Did you ever say an ordinary word and it just sounds sort of weird and different? Then, you start to wonder, “How did that word come about?” Take the word, “Plumber.”
The word plumber dates back to the times of the Roman Empire! It is based on the Latin word for “lead”, which is “plumbum.” But what is the connection between lead and plumbers? In the Roman era, workman who dealt with drain pipes and building the baths that civilization enjoyed, worked with lead or “plumbum”. Thus, they were considered experts with lead were called “Plumbarius”. This evolved into the terms we know today: “plumbers” and “plumbing.”
The Romans were really quite advanced in their plumbing systems, having aqueducts, underground sewers, public baths, bronze and lead piping systems, and even marble fixtures. Around 52 A.D., Rome boasted an estimated 220 miles of aqueducts, pipes and water channels used to supply baths, homes and public wells. The water channels were powered by gravity and carried 300 gallons of fresh water for Rome’s citizens.
But wait, lead may be malleable and easy to bend for use in pipes, but it’s poisonous, right? Why didn’t lead poisoning kill all the Romans? Well, despite the Romans’ common use of lead pipes, their aqueducts rarely poisoned people. Unlike other parts of the world where lead pipes do cause poisoning, the Roman water had so much calcium in it that a layer of plaque prevented the water contacting the lead itself.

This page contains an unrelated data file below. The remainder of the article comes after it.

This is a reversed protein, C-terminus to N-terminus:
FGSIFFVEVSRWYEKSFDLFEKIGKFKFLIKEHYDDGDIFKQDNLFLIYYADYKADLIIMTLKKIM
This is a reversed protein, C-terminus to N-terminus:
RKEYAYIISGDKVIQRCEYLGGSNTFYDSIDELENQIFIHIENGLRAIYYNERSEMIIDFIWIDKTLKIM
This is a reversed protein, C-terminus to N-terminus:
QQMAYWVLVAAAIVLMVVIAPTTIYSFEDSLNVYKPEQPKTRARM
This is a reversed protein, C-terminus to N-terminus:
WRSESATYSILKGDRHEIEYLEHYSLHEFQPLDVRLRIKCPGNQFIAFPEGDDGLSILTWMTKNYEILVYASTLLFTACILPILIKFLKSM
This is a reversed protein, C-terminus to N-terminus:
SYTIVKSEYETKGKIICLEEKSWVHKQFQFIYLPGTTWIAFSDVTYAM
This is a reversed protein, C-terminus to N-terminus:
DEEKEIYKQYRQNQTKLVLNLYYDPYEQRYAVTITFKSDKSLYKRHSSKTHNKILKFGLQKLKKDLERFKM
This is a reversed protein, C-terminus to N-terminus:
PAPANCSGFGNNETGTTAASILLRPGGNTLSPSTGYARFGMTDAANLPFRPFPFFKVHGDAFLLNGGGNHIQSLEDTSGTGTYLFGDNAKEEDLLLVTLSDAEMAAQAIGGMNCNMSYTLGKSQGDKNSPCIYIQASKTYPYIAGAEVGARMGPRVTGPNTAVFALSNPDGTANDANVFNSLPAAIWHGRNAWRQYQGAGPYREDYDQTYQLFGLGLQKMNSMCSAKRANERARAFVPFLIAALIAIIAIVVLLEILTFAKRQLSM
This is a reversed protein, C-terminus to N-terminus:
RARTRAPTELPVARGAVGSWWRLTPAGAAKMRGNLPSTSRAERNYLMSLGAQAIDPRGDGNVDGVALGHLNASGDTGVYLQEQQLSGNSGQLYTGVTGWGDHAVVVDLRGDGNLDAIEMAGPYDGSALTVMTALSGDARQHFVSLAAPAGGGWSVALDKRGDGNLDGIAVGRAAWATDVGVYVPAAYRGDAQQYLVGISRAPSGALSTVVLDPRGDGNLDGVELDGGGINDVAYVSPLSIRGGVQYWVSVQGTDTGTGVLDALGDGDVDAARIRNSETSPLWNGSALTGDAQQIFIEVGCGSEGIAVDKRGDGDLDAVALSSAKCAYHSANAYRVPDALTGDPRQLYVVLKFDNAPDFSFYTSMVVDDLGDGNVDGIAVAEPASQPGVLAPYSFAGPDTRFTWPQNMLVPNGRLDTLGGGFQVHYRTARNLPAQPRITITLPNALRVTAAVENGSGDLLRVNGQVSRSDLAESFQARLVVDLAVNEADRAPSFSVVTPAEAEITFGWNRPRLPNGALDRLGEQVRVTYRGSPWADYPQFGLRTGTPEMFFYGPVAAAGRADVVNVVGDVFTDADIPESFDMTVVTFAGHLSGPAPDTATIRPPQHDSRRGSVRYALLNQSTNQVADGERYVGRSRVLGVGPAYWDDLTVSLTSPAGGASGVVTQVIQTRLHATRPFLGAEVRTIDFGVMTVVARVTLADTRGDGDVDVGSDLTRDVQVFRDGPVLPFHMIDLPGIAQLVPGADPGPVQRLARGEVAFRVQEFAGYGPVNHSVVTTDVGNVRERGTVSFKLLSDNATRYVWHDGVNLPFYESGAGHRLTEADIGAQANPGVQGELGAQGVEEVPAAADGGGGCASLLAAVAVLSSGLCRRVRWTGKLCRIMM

Going back even farther in plumbing history, however, archaeologists discovered the first water pipes in the Indus River in India, dating back to 4000-3000 B.C. Another ancient contribution to modern plumbing is from Egyptian ruler Menes who supported a thriving civilization by constructing canals, irrigation ditches and basins at about the same time period as the plumbing system in India.
Between 1500 and 1000 B.C., under the reign of King Minos, the people of Crete created elaborate sewage disposal and drainage systems with underground channels. During the same period, the first flushing toilet was invented, complete with a wooden seat. Archeologists have also discovered a bathtub resembling cast-iron ones from the late 19th century in America. And in 710 B.C., Sargon the Great, an Assyrian king, invented the first shower by having slaves on ladders pour water over him while he bathed.
Next time you’re looking for a great conversation-starter, look no farther than the origins of the word “plumber.” And if you need a plumber, we’re only a phone call away! Find out number on our Facebook info page and call us up if there’s trouble! We’ll “get the lead out” and be there in no time!